On the eve of the all-important Indiana and North Carolina primaries there are polling signs indicating that in addition to potentially leveling the Democratic nomination playing field, Obama's mis-handling of the Wright affair could cost the Democrats the election in November if Obama is our nominee.
In the survey, conducted after Obama held a news conference Tuesday in which he renounced his former pastor, Jeremiah Wright, for making incendiary comments, most Americans said they approve of the way Obama responded to the episode and consider his criticism of Wright appropriate.
But almost half of the voters surveyed, and a substantial portion of the Democrats, said Obama acted mainly because he thought it would help him politically, rather than because he has serious disagreements with his former pastor. The broader effect of the controversy on Obama's candidacy among Democratic primary voters was less clear in the poll, but enough of them expressed qualms about Obama's relationship with Wright to suggest it could sway a relatively small but potentially important group of voters in the remaining primaries.
Republicans are watching closely as Obama falters:
Among Republicans and Democrats alike, Obama's turbulent time is raising questions about why he can't seem to put away Clinton after a 16-month primary fight and whether Obama -- in his first hard-fought race -- is prepared not only to go up against McCain this fall but also to withstand the rigors of the White House.
Republicans hope Obama will be damaged goods come the general election and McCain will have a stronger shot at hanging onto the White House in an extraordinarily difficult political environment. Most Americans disapprove of Bush's job performance and think the country is on the wrong track, while the Iraq war continues and the economy bears down on -- if it's not already in -- a recession.
The GOP now sees a glimmer of light -- a variety of Obama vulnerabilities they can try to exploit if he is the nominee.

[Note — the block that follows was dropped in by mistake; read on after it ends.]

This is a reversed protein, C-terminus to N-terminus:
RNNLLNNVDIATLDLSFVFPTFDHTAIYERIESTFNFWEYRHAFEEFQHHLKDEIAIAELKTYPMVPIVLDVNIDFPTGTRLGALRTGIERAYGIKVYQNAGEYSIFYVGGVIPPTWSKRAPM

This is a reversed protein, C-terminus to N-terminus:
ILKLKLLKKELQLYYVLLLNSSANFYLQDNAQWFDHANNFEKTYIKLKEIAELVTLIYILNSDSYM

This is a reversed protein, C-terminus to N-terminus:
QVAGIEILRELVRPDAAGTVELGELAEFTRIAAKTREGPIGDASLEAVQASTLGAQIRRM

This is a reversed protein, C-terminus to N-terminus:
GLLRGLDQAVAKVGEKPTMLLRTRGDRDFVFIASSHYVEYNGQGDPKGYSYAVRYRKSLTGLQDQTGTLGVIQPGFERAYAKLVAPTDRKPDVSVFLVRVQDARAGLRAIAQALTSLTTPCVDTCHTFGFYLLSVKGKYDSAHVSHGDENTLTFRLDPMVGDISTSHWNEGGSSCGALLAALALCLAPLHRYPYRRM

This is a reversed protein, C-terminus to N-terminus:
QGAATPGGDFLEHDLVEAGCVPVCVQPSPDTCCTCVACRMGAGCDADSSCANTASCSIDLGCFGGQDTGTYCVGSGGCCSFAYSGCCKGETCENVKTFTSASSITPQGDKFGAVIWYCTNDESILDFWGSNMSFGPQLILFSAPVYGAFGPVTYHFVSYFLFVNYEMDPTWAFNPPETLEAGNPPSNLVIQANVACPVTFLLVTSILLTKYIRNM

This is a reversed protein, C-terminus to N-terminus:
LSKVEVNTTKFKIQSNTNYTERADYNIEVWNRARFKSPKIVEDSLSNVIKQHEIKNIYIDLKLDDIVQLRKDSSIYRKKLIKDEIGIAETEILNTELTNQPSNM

One prominent Democrat who backs Clinton recognized as much.
Last week, Indiana Sen. Evan Bayh raised the possibility that the GOP will use Obama's association with Wright to try to destroy his character in a general election as the pro-Republican group Swift Boat Veterans for Truth did to Democrat John Kerry in 2004. Said Bayh: "I'm sure the far right will be out there trying to do the whole `Swift Boat' thing."
Conservatives in Florida are counting on a McCain presidency as a result of Obama's bumbling:
If only 27 percent of America's voters have positive opinions of the Republican Party, and the GOP is less trusted to fix the economy than the Democrats, how in hell is it going to elect a president in November?
Down here, where George W. Bush got elected and re-elected with scores of 70 percent plus - and old colonels, the Christian right, and convinced conservatives live a kind of wary symbiosis - their combined wisdom says John McCain will beat Barack Obama because Obama has become unelectable.
"Thank God," one of those retired colonels said last week at a pasta dinner with five Republican friends and a visitor. Amused to think of themselves being portrayed as part of the American right wing's collective belly of the beast, they accepted a trade of anonymity for frankness.
Synopsis: Tuesday night's Democratic primary results would make no difference in the outcome. Obama would be the Democratic nominee. McCain would beat him in turn. The miserable economy, the war in Iraq, Bush's unpopularity? Sure, but:
For these conservatives, white and middle-aged, Obama has transmogrified before their eyes from a remarkable prestidigitator into a divine target.
For the Red Neck Riviera of Florida's Panhandle (or the Emerald Coast in the more genteel vocabulary of the tourist brochures) Obama has become so totally exposed - as a leftist, an elitist out of touch with vast segments of the white majority, a dubious healer saddled with disreputable friendships and unknown debts and obligations - that the colonel could say "McCain is seven strokes ahead on the back nine," and the presidency is in Republican reach.
If you are among those Democrats who still think Obama can pull off the general election look at how quickly Obama has fallen from grace in the last 6 weeks, and remember that we have still have still have about 22 weeks to go before election day in November, and Obama still has lots more votes to lose between now and then.
UPDATE: From the USA/Gallup poll released today:
Barack Obama's national standing has been significantly damaged by the controversy over his former pastor, a USA TODAY/Gallup Poll finds, raising questions for some voters about the Illinois senator's values, credibility and electability.[...]
In February, Democrats and Democratic leaners by 33 points said Obama had a better shot at beating Republican John McCain in November. Clinton is now seen as the stronger candidate by 5 points.
Note: Wizbang Blue is now closed and our authors have moved on. Paul Hooson can now be found at Wizbang Pop!. Please come see him there!